I am, by profession, a behaviorist who teaches advanced strategic selling. Here’s my take on how Donald Trump operates as seen through the aperture of both lenses, the behavioral side and selling side.
The Hero persona. There are eight types of students I deal with in a classroom. Trump typifies the biggest pain of all: a Hero. A Hero is an attention seeker who perceives himself to be the smartest in the room, regardless which side of the fact-and-fiction pendulum his opinion may swing. The best way to handle a Hero is to set up another classmate to cut him off at the knees. If the instructor does it, the classmates will support their cohort. Yesterday’s Justice Department appointment of special counsel Robert Mueller as a fully empowered lead sheep will do just fine. The Republicans have let Trump lead. Soon they will have to decide if perhaps another sheep should lead the way.
Trump relies on a stern paternal image projection to lead. John McCain and Bernie Sanders, and most recently John Kasich, are trying to be voices of reason. All three are being trampled due to what I refer to as “the sheep mentality.” In a pasture, five sheep determine the direction of the flock. People are, by nature, herd animals. Once the leaders pick the direction the rest simply follow. This seems to be the current state of affairs on Capitol Hill. Special counsel Mueller is well respected by both major parties and know what he’s doing. Trump places winning above all — including the truth — and he wakes today to a very big problem orchestrated by a man he cannot control. The paternal mandate Trump enjoy for four months is now threatened.
Reflexive looping. Trump is a reflexive-looper, a creature of habit, who uses deceptive mixed messages to lead his flock. Reflexive loopers are quite predictable, as Trump has proven to be with regard to the consistency of his erratic behaviors. What he says and does is not as predictable as the fact that he relies on misdirection as his “go to” evasive technique. Mueller will ignore such bombast. Loopers tend to be tacticians who react to people, places, and things. Loopers are not situationally nimble, which is a self-limiting challenge for someone in charge. Trump’s reality is shaped by a self-controlled life in the New York bubble, a set of behaviors that worked well for him. Looping, however, severely limits his macro view of the world, its citizens, and issues.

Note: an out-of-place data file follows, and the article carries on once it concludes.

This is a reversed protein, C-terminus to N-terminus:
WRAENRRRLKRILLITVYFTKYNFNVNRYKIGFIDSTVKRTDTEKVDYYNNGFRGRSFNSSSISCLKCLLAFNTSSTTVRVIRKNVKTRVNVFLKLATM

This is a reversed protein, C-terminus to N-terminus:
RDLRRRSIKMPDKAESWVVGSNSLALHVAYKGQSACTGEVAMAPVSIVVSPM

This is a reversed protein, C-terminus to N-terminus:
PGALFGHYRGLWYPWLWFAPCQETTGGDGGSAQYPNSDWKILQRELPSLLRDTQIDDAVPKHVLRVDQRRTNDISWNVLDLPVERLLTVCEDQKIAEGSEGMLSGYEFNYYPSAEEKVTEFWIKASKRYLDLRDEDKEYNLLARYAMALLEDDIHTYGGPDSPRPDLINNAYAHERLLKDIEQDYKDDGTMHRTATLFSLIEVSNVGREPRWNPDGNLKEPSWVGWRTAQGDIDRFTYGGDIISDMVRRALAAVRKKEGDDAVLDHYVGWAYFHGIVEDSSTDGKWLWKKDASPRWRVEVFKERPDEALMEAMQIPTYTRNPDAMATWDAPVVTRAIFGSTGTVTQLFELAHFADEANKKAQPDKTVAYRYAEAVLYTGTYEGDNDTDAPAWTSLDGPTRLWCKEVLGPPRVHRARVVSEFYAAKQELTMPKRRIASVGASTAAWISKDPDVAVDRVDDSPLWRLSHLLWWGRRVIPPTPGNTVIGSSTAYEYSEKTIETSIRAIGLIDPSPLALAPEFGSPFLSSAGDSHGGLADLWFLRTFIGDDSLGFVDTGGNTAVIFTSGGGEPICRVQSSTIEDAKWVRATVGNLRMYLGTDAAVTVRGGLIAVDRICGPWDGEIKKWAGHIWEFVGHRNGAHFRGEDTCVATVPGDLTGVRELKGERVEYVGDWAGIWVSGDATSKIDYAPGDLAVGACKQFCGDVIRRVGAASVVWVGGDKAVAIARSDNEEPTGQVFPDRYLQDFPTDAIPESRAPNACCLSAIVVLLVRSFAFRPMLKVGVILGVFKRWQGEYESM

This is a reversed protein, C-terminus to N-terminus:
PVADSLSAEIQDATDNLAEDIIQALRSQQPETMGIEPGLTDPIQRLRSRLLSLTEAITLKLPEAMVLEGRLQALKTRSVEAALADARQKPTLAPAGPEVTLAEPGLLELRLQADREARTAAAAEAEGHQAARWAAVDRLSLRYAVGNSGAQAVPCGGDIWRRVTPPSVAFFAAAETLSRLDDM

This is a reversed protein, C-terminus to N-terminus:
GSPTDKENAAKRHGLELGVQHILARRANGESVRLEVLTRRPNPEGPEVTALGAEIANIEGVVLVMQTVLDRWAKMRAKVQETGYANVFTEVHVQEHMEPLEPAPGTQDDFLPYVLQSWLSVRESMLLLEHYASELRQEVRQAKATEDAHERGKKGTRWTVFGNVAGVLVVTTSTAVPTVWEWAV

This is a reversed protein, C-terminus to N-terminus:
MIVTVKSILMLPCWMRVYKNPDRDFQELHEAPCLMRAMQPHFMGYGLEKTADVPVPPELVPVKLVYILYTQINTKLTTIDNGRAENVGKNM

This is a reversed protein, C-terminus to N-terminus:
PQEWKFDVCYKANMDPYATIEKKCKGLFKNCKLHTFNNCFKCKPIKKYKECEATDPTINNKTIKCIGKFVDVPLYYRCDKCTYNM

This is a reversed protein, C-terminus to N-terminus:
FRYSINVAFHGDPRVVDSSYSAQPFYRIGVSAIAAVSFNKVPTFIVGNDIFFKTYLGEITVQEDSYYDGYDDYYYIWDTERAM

Digital addiction. Trump also shows all the signs of digital addiction, a topic I blanketed in my most recent book. He does not read — he watches TV — and relies on talking heads to tell him what other flocks are thinking. Supporters justify this lack of in-depth insight by claiming Trump to be a “visual learner” who likes bullet points, charts, and graphs. This, of course, is a slam on true visual learners, for whom reading is often their primary source of knowledge, insight, contrasting points of view, and command of the language. Trump’s savage butchering of the English language is embarrassing for any CEO, much less one in charge of the world’s most powerful nation. His limitations come as no surprise. The more you read, the greater your vocabulary expands. Trump is poor with grammar, punctuation, and message clarity. This will not change. Digital addiction makes it worse and showcases his mistakes for the world to lampoon.
Three-headed juggling. We all go through life juggling three heads: how we want to appear to others, how we do appear to others, and who we really are. Trump lives to juggle only the first two. The third will be revealed. The fishbowl life of the presidency, coupled with fact-based research and time, will reveal his character. Presidents are elected based on what they promise, the job reveals who they are. Trump is an image projector who wants to be perceived as a leader, a swami of brilliance. He is not, which the national and global fact-based press and Mr. Mueller will take turns sharing. Since Trump is media-dependent to learn what’s going on around him, his protection mechanism when attacked is to lash back. This is 100 percent predictable and will not change.He will be defiant to the end, which increasing numbers believe will come via voluntary resignation once he locates a safe trap door.
Narcissistic mistruths. The president is a textbook narcissist who truly believes he is superior to others. As such, his penchant for chronic mistruths and exaggerated inaccuracies are not, to him, falsehoods. He truly believes these things to be correct, which will be his Achilles heel. As non-narcissists tend to learn early in life and carefully respect, the truth matters. The problem with lying is that you can never remember what you said. Special investigator Mueller will unravel these threads. The results will not be pleasant.
The presidency is a tough job and, at times, a thankless job. Trump has no one to blame for this mess but the man in the mirror. His chaotic and dreadful performance is reminds millions of Americans of a kid falling off his training-wheeled bike time and blaming the bike for his inability to win the Tour de France.
His Sales Habits